It is halibut hunting time again and dive shops buzz with where the hot spots are for the big “flatties.” The halibut are already running and it looks to be a good season.

There are going to be a lot of good spots this year, but the north side of Santa Barbara Island, around Shag Rock, is likely to be a good location as it so often is.

Shag Rock is a large islet 200 yards off the north side of Santa Barbara Island. Nearby, surrounding the rock and to the east and west, rocky reefs extend in fingers and patches out onto the sand. And the sand forms pockets within the rocky fields. This is prime halibut territory.

Halibut love to lie camouflaged, partially buried in the sand waiting for an unsuspecting meal to swim by. The reefs support sporadic patches of kelp and within the rocks and kelp strands, various small fish seek shelter. But inevitably some stray too far from cover and become a meal.

Talk to 12 different expert halibut hunters and you’ll get a half a dozen answers as to the best hunting technique. Some like to work the sand patches inside the kelp forest. Others will stay completely away from the rocks and concentrate only on the deeper sand flats. Others like shallow sand flats. Many still will work the edges of the reef. All seem to agree, however, that a good technique is to hover off the bottom as much as visibility and speargun range permits. This will give you the ability to visually cover as much bottom as possible.

Shearwater TERN

Diving here is on a weather permitting basis. This entire are is open to the prevailing northwest weather. If the north winds are calm, but a south swell is running, there is good anchorage. Although inside Shag Rock is shallow, there is a large area in comfortable dive depths, 50 to 70 feet, out from the rock and especially to the west. Because of the predominate swell from the northwest, surge is common. The surge keeps the bottom stirred up so visibility suffers close in. The outer areas, however, are often quite clear. Expect an average of 30 feet near shore, 50 feet out deeper. Currents, although not unusual at other sectors of the island, are generally not a problem here.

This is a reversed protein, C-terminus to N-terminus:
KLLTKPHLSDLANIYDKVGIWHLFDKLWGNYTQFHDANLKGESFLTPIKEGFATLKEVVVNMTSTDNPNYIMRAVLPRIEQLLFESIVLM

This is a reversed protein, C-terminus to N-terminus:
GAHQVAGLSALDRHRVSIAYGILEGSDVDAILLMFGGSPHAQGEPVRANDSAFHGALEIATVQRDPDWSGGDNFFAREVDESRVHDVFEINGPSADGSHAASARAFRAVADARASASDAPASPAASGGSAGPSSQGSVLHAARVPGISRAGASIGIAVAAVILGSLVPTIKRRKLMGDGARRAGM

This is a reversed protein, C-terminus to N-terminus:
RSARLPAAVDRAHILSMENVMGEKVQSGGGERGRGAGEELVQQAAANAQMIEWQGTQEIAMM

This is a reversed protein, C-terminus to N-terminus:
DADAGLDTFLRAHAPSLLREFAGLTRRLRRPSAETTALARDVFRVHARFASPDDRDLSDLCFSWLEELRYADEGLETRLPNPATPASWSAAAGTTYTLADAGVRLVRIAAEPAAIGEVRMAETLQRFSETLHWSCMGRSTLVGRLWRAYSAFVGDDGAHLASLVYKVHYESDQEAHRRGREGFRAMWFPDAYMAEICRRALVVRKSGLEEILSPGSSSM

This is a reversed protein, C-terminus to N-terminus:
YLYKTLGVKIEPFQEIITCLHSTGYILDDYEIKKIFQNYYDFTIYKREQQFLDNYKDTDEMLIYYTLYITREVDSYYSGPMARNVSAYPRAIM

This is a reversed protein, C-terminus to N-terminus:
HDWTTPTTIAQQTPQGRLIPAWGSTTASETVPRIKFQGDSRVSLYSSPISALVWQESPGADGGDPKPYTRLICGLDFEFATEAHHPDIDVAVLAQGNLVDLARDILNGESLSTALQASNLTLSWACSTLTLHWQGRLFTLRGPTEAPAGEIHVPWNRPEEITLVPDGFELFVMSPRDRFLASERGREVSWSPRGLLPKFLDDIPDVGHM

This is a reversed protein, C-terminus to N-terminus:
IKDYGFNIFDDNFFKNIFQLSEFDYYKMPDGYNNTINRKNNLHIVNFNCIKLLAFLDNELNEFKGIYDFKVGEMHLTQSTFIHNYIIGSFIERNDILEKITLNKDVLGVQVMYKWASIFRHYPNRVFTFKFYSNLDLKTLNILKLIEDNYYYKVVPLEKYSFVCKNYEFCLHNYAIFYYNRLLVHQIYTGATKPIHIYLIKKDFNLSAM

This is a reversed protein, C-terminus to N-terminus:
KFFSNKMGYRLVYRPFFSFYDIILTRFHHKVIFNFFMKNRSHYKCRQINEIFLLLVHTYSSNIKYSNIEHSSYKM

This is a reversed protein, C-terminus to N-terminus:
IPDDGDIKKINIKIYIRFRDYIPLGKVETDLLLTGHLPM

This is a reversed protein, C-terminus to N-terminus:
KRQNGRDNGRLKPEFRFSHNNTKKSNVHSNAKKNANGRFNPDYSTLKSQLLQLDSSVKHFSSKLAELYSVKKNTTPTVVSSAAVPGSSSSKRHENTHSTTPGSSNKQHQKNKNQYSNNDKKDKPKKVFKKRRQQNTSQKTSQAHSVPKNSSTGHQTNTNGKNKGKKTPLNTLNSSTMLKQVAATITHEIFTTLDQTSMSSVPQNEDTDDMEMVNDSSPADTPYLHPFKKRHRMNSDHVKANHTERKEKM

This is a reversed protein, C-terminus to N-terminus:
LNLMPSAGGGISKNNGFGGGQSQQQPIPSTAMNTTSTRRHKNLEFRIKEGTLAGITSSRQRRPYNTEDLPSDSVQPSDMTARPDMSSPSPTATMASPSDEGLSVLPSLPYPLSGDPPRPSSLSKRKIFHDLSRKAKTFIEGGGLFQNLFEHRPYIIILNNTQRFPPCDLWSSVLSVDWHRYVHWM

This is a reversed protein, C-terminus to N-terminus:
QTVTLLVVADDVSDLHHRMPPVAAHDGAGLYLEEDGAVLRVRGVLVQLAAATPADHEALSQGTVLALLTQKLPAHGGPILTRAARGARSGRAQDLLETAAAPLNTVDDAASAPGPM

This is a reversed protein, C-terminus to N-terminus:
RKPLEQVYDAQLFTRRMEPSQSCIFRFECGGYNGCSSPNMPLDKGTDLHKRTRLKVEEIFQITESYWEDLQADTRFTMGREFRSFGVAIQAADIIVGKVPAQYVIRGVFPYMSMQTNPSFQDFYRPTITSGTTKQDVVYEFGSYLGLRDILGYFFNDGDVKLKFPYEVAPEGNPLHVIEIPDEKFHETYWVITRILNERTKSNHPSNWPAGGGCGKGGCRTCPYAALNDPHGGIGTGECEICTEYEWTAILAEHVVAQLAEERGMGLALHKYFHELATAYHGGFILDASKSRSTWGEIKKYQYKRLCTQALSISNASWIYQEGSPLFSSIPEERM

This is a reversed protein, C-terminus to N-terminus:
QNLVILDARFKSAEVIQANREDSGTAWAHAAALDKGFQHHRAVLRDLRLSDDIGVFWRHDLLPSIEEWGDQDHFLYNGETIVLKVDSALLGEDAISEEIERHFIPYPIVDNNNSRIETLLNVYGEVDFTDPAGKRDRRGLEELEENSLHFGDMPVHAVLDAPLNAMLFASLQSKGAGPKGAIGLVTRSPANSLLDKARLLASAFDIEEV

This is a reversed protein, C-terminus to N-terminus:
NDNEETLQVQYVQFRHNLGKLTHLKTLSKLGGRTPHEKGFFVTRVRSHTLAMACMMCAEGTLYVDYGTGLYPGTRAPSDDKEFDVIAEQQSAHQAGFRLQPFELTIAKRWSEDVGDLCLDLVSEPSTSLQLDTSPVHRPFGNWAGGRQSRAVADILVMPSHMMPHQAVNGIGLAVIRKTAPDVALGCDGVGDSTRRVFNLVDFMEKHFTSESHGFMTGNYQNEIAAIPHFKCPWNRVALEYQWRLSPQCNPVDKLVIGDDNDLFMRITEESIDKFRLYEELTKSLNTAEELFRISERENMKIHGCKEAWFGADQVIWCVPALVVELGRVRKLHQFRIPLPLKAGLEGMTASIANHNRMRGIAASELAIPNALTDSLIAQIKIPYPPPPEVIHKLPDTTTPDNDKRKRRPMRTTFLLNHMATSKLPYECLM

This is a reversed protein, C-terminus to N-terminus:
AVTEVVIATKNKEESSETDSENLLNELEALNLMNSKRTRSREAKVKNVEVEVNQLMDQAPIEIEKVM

While halibut is the main attraction here, there is more to see. Other sand dwellers can be seen including bat rays and leopard sharks. Lobster hunting is fair to good in the shallows but watch out for the surge.

This area use to be one of the best abalone hunting area in all the Southern Channel Islands. But with severely diminished numbers due to overfishing and disease, the take of abs south of San Francisco became illegal several years ago and they are now fully protected. Look carefully and you still may see an abalone here or there.

Boats from the L.A. area, Ventura and Santa Barbara run out to the distant tiny island but many trips are not specifically for hunters. Santa Barbara Island is an underwater scenic paradise but Shag Rock is not one of the best areas for scenery. Ask first if the trip is going out to hunt halibut and you stand a better chance of possibly visiting Shag Rock.

Dive Spot At A Glance
: North side of Santa Barbara Island. Diving out from and to the east and west but largest area is to the west.
Access: Boat only, weather permitting.
Skill Level: All if calm.
Depths: 30 to 70 feet.
Visibility: Good
Photography: Fair but other part of the island are better. Good for wide- angle photos and generally fair to poor for macro; better on deep reefs.
Hunting: Excellent for halibut. Good lobster hunting.
Hazards: Can get rough. Watch surge

California Diving News